BrainStorm Cell Therapeutics is planning to launch a Phase 2 clinical trial in the United States to evaluate the safety and activity of its lead cell therapy candidate, NurOwn, in people with progressive multiple sclerosis (MS).
The company announced that has submitted an Investigational New Drug (IND) application to the U.S. Food and Drug Administration (FDA) requesting to start the trial. A separate Phase 3 study of NurOwn in treating amyotrophic lateral sclerosis (ALS) patients is underway and enrolling.
“We plan to quickly initiate the Phase 2 clinical study of NurOwn in progressive MS to address the significant unmet need for MS patients,” Ralph Kern, MD, chief operating officer and chief medical officer of BrainStorm, said in a press release.
NurOwn is an autologous (self) stem cell therapy that takes the patient’s own mesenchymal stem cells (MSCs), modifies them and then returns them to the patient to promote nerve cell-supporting mechanisms.
These stem cells are engineered to produce signaling molecules that regulate the activity of surrounding cells, as well as to secrete neurotrophic factors (NTF) that support the growth, survival, and differentiation of nerve cells. These features support expectations that MSCs could be potential regulators of neurodegeneration, while protecting neurons from damage.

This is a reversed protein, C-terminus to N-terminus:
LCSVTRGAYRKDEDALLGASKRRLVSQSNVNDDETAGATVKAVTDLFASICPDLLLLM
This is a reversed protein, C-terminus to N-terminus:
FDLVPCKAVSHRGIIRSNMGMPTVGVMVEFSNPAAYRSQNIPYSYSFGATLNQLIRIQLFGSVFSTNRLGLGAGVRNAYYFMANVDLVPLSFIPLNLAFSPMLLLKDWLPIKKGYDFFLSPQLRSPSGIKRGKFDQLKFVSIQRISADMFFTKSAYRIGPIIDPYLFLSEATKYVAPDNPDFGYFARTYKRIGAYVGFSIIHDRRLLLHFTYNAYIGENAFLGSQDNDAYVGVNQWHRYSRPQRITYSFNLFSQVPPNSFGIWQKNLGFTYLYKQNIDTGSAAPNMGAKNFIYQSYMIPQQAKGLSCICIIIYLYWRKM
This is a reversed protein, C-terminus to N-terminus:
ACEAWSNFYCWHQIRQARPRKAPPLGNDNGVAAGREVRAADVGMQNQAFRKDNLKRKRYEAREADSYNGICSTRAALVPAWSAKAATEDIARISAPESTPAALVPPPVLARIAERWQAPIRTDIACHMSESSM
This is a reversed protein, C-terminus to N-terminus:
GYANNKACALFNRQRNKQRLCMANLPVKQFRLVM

Submitting an IND is an “important step toward the development of NurOwn in progressive MS,” said Chaim Lebovits, president and CEO of BrainStorm, and “confirms our commitment to bring to the market innovative cellular therapies for neurodegenerative disease.”
Results from a Phase 2 trial (NCT02017912) showed that NurOwn could significantly slow functional decline compared to placebo in patients with early stage ALS. Treatment also showed immunomodulatory and neuroprotective effects via regulation of small RNA molecules in the cerebral spinal fluid.